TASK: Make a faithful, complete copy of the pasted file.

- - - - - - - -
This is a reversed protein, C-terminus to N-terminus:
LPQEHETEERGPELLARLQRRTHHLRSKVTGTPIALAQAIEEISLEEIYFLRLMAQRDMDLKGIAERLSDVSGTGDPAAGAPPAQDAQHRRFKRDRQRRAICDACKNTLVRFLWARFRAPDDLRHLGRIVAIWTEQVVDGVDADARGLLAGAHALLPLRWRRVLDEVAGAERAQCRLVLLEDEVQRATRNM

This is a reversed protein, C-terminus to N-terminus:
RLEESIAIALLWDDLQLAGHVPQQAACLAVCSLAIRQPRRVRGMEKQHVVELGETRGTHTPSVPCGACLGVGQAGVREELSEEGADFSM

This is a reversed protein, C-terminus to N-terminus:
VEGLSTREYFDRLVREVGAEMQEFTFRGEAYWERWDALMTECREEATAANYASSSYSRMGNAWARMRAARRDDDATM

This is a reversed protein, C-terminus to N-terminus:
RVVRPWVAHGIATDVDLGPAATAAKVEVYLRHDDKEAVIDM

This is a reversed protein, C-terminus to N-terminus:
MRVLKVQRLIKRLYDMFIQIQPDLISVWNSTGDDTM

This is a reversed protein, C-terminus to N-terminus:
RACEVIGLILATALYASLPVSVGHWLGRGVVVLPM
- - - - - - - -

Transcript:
This is a reversed protein, C-terminus to N-terminus:
LPQEHETEERGPELLARLQRRTHHLRSKVTGTPIALAQAIEEISLEEIYFLRLMAQRDMDLKGIAERLSDVSGTGDPAAGAPPAQDAQHRRFKRDRQRRAICDACKNTLVRFLWARFRAPDDLRHLGRIVAIWTEQVVDGVDADARGLLAGAHALLPLRWRRVLDEVAGAERAQCRLVLLEDEVQRATRNM

This is a reversed protein, C-terminus to N-terminus:
RLEESIAIALLWDDLQLAGHVPQQAACLAVCSLAIRQPRRVRGMEKQHVVELGETRGTHTPSVPCGACLGVGQAGVREELSEEGADFSM

This is a reversed protein, C-terminus to N-terminus:
VEGLSTREYFDRLVREVGAEMQEFTFRGEAYWERWDALMTECREEATAANYASSSYSRMGNAWARMRAARRDDDATM

This is a reversed protein, C-terminus to N-terminus:
RVVRPWVAHGIATDVDLGPAATAAKVEVYLRHDDKEAVIDM

This is a reversed protein, C-terminus to N-terminus:
MRVLKVQRLIKRLYDMFIQIQPDLISVWNSTGDDTM

This is a reversed protein, C-terminus to N-terminus:
RACEVIGLILATALYASLPVSVGHWLGRGVVVLPM